Composed by Giuseppe Verdi, conducted by Renato Palumbo, revival directed by Constantine Costi
Review by Saskia Johnson
Walking into Melbourne’s exquisite State Theater we were met with a cacophony of excited muttering amongst the eager Opening Night crowd. As the conductor took his place a complete silence fell over the audience, you could have heard a pin drop as the violins began the haunting first notes of Opera Australia’s grand production of Guiseppe Verdi’s La Traviata.
Staged in 1994 by the late Elijah Moshinsky and revived by Constantine Costi, the production transports its audience to the lavish salons of 19th century Paris. Violetta Valéry (Stacey Alleaume), a beautiful courtesan, hosts an extravagant party where she hopes to distract herself from the looming presence of her fatal illness. During the festivities, Violetta meets her great love, the dashing Alfredo Germont (Ho-Yoon Chung). Naive to her illness, Alfredo offers Violetta hope of true love and a simple life. In true operatic style, with the disapproval of Alfredo’s father Giorgio (Mario Cassi), Violetta fights to actualise her dream as fate threatens to take hold.
From grand orchestral moments of intense drama to understated, hauntingly beautiful refrains, Verdi’s score features melodies which encapsulate the full breadth of human emotion. This is a relentlessly challenging task for any soprano who dares approach the role of Violetta Valéry. It is clear from her very first notes that Stacey Alleaume was born to play the role. Masterfully navigating every difficult passage with control, exquisite musicality and ease, Alleaume was able to deliver a beautifully acted, dynamic performance that was nothing short of faultless. By her side, Ho-Yoon Chung played the role of Alfredo with charm and vigour. In moments of intense passion and emotion, Chung’s voice was often overpowered by both the orchestra and Alleaume. The vital chemistry between the two lovers was never fully realised.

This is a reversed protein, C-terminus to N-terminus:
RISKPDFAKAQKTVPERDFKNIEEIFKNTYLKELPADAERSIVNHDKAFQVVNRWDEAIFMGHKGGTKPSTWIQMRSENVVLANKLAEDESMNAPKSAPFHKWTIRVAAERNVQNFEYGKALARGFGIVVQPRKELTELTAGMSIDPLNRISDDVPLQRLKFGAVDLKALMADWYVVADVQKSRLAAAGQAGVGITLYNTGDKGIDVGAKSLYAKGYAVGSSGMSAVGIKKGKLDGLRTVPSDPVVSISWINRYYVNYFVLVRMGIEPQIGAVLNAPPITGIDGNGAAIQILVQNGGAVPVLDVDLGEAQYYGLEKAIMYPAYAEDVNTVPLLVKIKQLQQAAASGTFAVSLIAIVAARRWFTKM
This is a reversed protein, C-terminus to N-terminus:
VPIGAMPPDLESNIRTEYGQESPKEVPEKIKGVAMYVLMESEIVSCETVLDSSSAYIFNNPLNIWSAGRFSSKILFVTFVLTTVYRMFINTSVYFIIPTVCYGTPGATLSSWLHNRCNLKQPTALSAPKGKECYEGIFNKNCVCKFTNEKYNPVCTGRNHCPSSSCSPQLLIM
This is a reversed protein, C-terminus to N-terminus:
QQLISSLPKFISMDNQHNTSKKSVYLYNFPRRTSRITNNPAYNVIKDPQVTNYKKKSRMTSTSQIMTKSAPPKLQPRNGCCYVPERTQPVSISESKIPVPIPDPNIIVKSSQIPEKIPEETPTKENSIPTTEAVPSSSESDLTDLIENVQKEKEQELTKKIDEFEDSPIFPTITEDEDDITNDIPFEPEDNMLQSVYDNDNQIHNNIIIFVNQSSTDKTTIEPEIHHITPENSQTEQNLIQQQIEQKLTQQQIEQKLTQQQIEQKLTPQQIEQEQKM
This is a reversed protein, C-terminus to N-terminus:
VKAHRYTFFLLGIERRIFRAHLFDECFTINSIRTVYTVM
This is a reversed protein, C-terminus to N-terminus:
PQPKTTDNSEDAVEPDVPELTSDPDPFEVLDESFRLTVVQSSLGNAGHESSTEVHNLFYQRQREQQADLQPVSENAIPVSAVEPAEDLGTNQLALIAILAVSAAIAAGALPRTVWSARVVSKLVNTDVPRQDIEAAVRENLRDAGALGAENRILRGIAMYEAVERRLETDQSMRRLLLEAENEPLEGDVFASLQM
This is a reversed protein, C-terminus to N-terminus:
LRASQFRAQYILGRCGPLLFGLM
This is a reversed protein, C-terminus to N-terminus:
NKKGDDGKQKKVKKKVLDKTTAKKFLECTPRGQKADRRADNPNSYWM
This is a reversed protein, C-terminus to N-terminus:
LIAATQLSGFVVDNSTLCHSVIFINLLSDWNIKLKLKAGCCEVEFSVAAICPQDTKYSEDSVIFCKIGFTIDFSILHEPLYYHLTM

Internationally renowned baritone Mario Cassi brought remarkable strength and gravitas to the role of Giorgio Germont, Alfredo’s father. Cassi proved his excellence in “Dite alla giovine”, the chilling Act II duet, which, coupled with Alleaume’s goosebump inducing high notes, inspired thunderous applause and calls of “Brava” throughout the audience.
Providing a luscious vocal backdrop, the supporting cast and ensemble were brimming with exceptional talent. Notable standouts were Iian Henderson who brought a welcome spirited energy to the minimal role of Gastone and Agnes Sarkis who stepped into the role of Flora at the last minute to give a performance full of charisma and gusto.
Inspired by paintings of the Impressionist movement, Michael Yeargan’s sets are magnificent, from Parisian soirees to a garden in the French countryside. Combined with Peter J Hall’s stunning costumes, it was easy to forget the rainy Melbourne night outside and become immersed in the elegance of Parisian romance.
Originally adapted from Alexandre Dumas’s play The Lady of the Camellias, La Traviata (‘The Fallen Woman) is one of the most approachable and subsequently one of the most produced Operas in the world. Overflowing with exceptional talent and visual splendour, Opera Australia’s production is an experience not to be missed. Whether you are an Opera aficionado or a first timer, you are bound to be blown away.
La Traviata plays at the Melbourne Arts Centre until 28 May. Find tickets from $75 – $289 here.
The show then tours to the Sydney Opera House from 5 July – 4 November 2022. Find tickets here.
CAST & CREATIVES
Opera Australia Chorus
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